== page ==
Every week we’re sent emails, and answer questions from our local customers in Lincoln. They ask us this simple question. Can you fix my broken car key?
This is a fair question, but it’s not a simple answer.
Should you take your only key apart, and try and put it into a new case? Will you be able to save money instead of buying a new key?
Some car keys can be fixed easily. Others require the calm hands of a brain surgeon, armed with the full list of instructions. Even though you want to make things better, imagine if you made things worse? So instead of asking can you fix it, the question is, should I try and fix my broken car key?
We think you should be able to. It’s hardly your fault that manufacturers have messed up with cheap design. But it depends on the make of car.
So to save you from getting stranded somewhere, here’s our guide to which keys to avoid and when we’d encourage you to have a go.
Buttons stop working – Key Battery
The simplest problem to sort out is when the buttons stop working. Of all the keys we see at our shop, most of the time it’s simply a new car key battery needed. To help you with this problem, we’ve made over 160 videos that show how to change the key battery.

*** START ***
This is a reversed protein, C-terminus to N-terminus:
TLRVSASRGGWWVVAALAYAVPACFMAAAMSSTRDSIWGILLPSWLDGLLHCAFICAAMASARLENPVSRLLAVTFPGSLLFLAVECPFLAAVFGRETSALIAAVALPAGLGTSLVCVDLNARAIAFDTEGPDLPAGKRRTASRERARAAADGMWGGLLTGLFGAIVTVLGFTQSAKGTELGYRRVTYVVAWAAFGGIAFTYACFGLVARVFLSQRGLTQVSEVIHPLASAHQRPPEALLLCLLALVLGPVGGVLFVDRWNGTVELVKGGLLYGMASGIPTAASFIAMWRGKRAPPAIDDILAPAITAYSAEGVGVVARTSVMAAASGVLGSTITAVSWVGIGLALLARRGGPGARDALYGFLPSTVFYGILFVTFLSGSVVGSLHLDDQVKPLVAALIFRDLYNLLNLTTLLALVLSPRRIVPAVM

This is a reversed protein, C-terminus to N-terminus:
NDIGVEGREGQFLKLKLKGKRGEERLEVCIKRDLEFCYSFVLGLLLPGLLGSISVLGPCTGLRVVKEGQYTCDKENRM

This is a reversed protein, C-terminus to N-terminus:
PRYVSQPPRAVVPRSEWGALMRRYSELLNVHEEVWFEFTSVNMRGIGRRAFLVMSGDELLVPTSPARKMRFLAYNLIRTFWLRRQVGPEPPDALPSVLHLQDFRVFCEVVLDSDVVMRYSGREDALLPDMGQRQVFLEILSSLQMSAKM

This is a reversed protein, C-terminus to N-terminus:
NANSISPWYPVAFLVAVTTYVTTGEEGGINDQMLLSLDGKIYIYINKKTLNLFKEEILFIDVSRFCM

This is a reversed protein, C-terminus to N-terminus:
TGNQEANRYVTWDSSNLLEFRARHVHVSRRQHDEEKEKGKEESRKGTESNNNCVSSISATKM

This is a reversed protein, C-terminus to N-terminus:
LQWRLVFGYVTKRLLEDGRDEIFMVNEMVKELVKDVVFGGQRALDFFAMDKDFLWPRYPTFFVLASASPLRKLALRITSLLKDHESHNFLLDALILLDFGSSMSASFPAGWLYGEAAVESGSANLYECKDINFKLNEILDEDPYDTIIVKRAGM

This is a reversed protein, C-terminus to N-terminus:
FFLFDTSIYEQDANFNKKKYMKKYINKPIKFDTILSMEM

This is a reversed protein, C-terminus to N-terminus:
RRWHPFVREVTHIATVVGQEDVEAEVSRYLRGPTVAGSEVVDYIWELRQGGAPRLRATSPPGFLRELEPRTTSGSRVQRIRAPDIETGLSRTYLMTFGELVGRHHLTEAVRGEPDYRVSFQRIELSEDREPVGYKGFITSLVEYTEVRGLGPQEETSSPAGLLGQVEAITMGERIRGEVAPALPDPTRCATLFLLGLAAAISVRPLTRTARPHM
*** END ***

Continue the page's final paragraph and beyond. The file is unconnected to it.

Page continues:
Buttons stop working – Perished Rubber buttons
Next is when the outer case buttons wear through. This is really common on certain keys such as Vauxhall Insignia flip keys and older style Peugeot and Citroen keys
Normally, as long as the electronic switch is still working, a new case will fix this.
Fix My Broken Car key – Other ‘Easy’ Fixes
Most other car key fixes involve replacing the car key case. It’s usually because the blade stops flicking out, or has broken away from the main key.
Some cases are easy to change, and others are not
Easy Key Repairs
Vauxhall Insignia, Astra, Corsa, Mokka etc
This type of flip key have soft buttons that wear through. They also suffer from blades that fall away from the key due to the blade holder cracking. This is a very easy key to open, even though it’s glued together.